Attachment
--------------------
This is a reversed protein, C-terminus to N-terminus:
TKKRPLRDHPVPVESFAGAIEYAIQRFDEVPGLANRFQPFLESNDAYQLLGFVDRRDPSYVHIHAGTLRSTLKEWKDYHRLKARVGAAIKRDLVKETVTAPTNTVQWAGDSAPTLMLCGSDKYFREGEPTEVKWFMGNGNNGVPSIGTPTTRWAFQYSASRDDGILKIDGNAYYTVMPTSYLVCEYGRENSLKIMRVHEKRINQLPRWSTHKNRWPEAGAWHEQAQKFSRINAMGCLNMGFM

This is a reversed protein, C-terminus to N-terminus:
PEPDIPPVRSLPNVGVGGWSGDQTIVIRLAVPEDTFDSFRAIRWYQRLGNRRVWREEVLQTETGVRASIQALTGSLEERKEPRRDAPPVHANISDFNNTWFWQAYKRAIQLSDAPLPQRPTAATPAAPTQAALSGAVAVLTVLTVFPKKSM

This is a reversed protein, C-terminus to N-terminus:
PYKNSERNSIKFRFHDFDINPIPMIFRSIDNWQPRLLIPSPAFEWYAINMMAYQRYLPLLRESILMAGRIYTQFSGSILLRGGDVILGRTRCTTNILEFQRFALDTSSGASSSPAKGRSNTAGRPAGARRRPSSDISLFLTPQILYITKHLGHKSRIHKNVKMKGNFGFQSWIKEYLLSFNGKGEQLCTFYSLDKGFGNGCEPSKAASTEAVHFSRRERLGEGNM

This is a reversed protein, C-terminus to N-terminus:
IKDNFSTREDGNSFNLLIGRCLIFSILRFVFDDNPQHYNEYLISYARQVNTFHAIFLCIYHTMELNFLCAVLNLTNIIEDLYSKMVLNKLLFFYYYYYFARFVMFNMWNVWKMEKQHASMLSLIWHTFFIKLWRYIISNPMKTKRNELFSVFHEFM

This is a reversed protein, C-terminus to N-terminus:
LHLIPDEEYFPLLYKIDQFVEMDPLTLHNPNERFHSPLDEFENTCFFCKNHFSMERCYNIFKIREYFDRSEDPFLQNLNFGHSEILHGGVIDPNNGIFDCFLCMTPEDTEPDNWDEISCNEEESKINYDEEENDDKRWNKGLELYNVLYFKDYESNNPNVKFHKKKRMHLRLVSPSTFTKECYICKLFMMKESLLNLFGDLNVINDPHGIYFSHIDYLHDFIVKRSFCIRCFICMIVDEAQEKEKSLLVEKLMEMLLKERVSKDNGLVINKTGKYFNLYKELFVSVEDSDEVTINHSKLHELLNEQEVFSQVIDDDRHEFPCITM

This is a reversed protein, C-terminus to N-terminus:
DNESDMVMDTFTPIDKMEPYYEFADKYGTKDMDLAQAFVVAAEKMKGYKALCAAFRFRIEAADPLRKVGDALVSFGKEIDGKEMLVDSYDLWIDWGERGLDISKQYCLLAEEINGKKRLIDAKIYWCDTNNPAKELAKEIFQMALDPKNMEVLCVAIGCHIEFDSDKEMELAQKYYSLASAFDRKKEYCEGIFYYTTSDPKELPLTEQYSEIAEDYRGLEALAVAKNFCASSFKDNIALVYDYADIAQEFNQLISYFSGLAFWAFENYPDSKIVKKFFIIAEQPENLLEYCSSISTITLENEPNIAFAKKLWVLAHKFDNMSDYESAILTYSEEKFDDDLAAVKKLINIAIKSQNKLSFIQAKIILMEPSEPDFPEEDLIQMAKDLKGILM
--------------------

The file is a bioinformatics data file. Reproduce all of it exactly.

This is a reversed protein, C-terminus to N-terminus:
TKKRPLRDHPVPVESFAGAIEYAIQRFDEVPGLANRFQPFLESNDAYQLLGFVDRRDPSYVHIHAGTLRSTLKEWKDYHRLKARVGAAIKRDLVKETVTAPTNTVQWAGDSAPTLMLCGSDKYFREGEPTEVKWFMGNGNNGVPSIGTPTTRWAFQYSASRDDGILKIDGNAYYTVMPTSYLVCEYGRENSLKIMRVHEKRINQLPRWSTHKNRWPEAGAWHEQAQKFSRINAMGCLNMGFM

This is a reversed protein, C-terminus to N-terminus:
PEPDIPPVRSLPNVGVGGWSGDQTIVIRLAVPEDTFDSFRAIRWYQRLGNRRVWREEVLQTETGVRASIQALTGSLEERKEPRRDAPPVHANISDFNNTWFWQAYKRAIQLSDAPLPQRPTAATPAAPTQAALSGAVAVLTVLTVFPKKSM

This is a reversed protein, C-terminus to N-terminus:
PYKNSERNSIKFRFHDFDINPIPMIFRSIDNWQPRLLIPSPAFEWYAINMMAYQRYLPLLRESILMAGRIYTQFSGSILLRGGDVILGRTRCTTNILEFQRFALDTSSGASSSPAKGRSNTAGRPAGARRRPSSDISLFLTPQILYITKHLGHKSRIHKNVKMKGNFGFQSWIKEYLLSFNGKGEQLCTFYSLDKGFGNGCEPSKAASTEAVHFSRRERLGEGNM

This is a reversed protein, C-terminus to N-terminus:
IKDNFSTREDGNSFNLLIGRCLIFSILRFVFDDNPQHYNEYLISYARQVNTFHAIFLCIYHTMELNFLCAVLNLTNIIEDLYSKMVLNKLLFFYYYYYFARFVMFNMWNVWKMEKQHASMLSLIWHTFFIKLWRYIISNPMKTKRNELFSVFHEFM

This is a reversed protein, C-terminus to N-terminus:
LHLIPDEEYFPLLYKIDQFVEMDPLTLHNPNERFHSPLDEFENTCFFCKNHFSMERCYNIFKIREYFDRSEDPFLQNLNFGHSEILHGGVIDPNNGIFDCFLCMTPEDTEPDNWDEISCNEEESKINYDEEENDDKRWNKGLELYNVLYFKDYESNNPNVKFHKKKRMHLRLVSPSTFTKECYICKLFMMKESLLNLFGDLNVINDPHGIYFSHIDYLHDFIVKRSFCIRCFICMIVDEAQEKEKSLLVEKLMEMLLKERVSKDNGLVINKTGKYFNLYKELFVSVEDSDEVTINHSKLHELLNEQEVFSQVIDDDRHEFPCITM

This is a reversed protein, C-terminus to N-terminus:
DNESDMVMDTFTPIDKMEPYYEFADKYGTKDMDLAQAFVVAAEKMKGYKALCAAFRFRIEAADPLRKVGDALVSFGKEIDGKEMLVDSYDLWIDWGERGLDISKQYCLLAEEINGKKRLIDAKIYWCDTNNPAKELAKEIFQMALDPKNMEVLCVAIGCHIEFDSDKEMELAQKYYSLASAFDRKKEYCEGIFYYTTSDPKELPLTEQYSEIAEDYRGLEALAVAKNFCASSFKDNIALVYDYADIAQEFNQLISYFSGLAFWAFENYPDSKIVKKFFIIAEQPENLLEYCSSISTITLENEPNIAFAKKLWVLAHKFDNMSDYESAILTYSEEKFDDDLAAVKKLINIAIKSQNKLSFIQAKIILMEPSEPDFPEEDLIQMAKDLKGILM